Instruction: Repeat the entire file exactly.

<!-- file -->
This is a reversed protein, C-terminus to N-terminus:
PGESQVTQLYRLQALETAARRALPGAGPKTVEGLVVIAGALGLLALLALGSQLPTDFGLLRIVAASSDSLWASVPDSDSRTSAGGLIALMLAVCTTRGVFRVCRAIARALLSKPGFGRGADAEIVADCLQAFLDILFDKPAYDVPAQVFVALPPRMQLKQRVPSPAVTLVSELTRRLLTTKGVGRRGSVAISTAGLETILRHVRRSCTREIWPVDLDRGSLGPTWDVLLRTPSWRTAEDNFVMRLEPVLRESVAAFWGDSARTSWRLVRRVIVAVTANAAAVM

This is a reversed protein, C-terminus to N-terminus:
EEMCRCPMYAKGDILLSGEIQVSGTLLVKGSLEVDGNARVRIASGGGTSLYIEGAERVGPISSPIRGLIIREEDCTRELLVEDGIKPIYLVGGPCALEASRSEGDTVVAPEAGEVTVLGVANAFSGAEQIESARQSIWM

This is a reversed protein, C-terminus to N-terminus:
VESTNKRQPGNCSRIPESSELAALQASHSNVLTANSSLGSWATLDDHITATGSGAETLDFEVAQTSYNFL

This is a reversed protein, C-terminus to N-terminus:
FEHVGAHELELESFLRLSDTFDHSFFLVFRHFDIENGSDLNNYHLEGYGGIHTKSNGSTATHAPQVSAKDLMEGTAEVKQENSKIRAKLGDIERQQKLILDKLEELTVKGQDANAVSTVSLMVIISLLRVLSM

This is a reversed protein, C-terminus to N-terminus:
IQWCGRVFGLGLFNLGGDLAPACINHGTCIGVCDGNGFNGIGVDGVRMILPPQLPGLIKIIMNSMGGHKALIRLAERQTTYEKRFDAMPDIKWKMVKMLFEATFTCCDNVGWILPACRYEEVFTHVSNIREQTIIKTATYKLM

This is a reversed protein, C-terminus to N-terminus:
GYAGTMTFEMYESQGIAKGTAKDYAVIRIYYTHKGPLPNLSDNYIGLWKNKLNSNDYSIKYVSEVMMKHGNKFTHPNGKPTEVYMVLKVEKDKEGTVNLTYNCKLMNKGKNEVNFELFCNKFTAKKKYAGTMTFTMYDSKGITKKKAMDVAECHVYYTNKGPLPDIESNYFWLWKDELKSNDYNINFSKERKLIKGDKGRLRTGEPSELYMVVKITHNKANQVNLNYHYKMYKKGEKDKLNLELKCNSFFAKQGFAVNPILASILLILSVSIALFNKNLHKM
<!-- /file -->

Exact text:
This is a reversed protein, C-terminus to N-terminus:
PGESQVTQLYRLQALETAARRALPGAGPKTVEGLVVIAGALGLLALLALGSQLPTDFGLLRIVAASSDSLWASVPDSDSRTSAGGLIALMLAVCTTRGVFRVCRAIARALLSKPGFGRGADAEIVADCLQAFLDILFDKPAYDVPAQVFVALPPRMQLKQRVPSPAVTLVSELTRRLLTTKGVGRRGSVAISTAGLETILRHVRRSCTREIWPVDLDRGSLGPTWDVLLRTPSWRTAEDNFVMRLEPVLRESVAAFWGDSARTSWRLVRRVIVAVTANAAAVM

This is a reversed protein, C-terminus to N-terminus:
EEMCRCPMYAKGDILLSGEIQVSGTLLVKGSLEVDGNARVRIASGGGTSLYIEGAERVGPISSPIRGLIIREEDCTRELLVEDGIKPIYLVGGPCALEASRSEGDTVVAPEAGEVTVLGVANAFSGAEQIESARQSIWM

This is a reversed protein, C-terminus to N-terminus:
VESTNKRQPGNCSRIPESSELAALQASHSNVLTANSSLGSWATLDDHITATGSGAETLDFEVAQTSYNFL

This is a reversed protein, C-terminus to N-terminus:
FEHVGAHELELESFLRLSDTFDHSFFLVFRHFDIENGSDLNNYHLEGYGGIHTKSNGSTATHAPQVSAKDLMEGTAEVKQENSKIRAKLGDIERQQKLILDKLEELTVKGQDANAVSTVSLMVIISLLRVLSM

This is a reversed protein, C-terminus to N-terminus:
IQWCGRVFGLGLFNLGGDLAPACINHGTCIGVCDGNGFNGIGVDGVRMILPPQLPGLIKIIMNSMGGHKALIRLAERQTTYEKRFDAMPDIKWKMVKMLFEATFTCCDNVGWILPACRYEEVFTHVSNIREQTIIKTATYKLM

This is a reversed protein, C-terminus to N-terminus:
GYAGTMTFEMYESQGIAKGTAKDYAVIRIYYTHKGPLPNLSDNYIGLWKNKLNSNDYSIKYVSEVMMKHGNKFTHPNGKPTEVYMVLKVEKDKEGTVNLTYNCKLMNKGKNEVNFELFCNKFTAKKKYAGTMTFTMYDSKGITKKKAMDVAECHVYYTNKGPLPDIESNYFWLWKDELKSNDYNINFSKERKLIKGDKGRLRTGEPSELYMVVKITHNKANQVNLNYHYKMYKKGEKDKLNLELKCNSFFAKQGFAVNPILASILLILSVSIALFNKNLHKM